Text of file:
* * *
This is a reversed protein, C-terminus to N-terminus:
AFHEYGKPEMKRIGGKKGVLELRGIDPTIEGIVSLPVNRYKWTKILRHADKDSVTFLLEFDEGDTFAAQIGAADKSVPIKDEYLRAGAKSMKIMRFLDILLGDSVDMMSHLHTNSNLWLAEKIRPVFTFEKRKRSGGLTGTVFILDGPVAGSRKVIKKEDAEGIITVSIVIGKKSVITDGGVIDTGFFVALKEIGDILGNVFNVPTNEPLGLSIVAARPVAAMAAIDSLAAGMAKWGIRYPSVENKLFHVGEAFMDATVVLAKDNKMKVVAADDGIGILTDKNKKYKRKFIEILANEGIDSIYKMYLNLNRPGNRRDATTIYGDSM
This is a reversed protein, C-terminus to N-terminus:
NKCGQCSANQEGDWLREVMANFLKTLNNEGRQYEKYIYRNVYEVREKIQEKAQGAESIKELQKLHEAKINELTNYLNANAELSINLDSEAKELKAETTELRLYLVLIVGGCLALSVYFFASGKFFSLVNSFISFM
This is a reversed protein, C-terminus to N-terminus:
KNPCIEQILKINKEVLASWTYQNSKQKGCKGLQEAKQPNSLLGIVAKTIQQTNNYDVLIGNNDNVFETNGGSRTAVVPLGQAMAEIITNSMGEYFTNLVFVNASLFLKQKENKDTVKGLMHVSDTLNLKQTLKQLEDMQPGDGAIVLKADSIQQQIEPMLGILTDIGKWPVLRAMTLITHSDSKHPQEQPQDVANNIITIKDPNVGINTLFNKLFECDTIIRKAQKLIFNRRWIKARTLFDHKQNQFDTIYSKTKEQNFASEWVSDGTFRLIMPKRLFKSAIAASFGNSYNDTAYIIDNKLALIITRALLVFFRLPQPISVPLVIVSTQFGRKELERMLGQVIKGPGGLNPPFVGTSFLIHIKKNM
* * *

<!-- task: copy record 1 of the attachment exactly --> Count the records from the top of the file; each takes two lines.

This is a reversed protein, C-terminus to N-terminus:
AFHEYGKPEMKRIGGKKGVLELRGIDPTIEGIVSLPVNRYKWTKILRHADKDSVTFLLEFDEGDTFAAQIGAADKSVPIKDEYLRAGAKSMKIMRFLDILLGDSVDMMSHLHTNSNLWLAEKIRPVFTFEKRKRSGGLTGTVFILDGPVAGSRKVIKKEDAEGIITVSIVIGKKSVITDGGVIDTGFFVALKEIGDILGNVFNVPTNEPLGLSIVAARPVAAMAAIDSLAAGMAKWGIRYPSVENKLFHVGEAFMDATVVLAKDNKMKVVAADDGIGILTDKNKKYKRKFIEILANEGIDSIYKMYLNLNRPGNRRDATTIYGDSM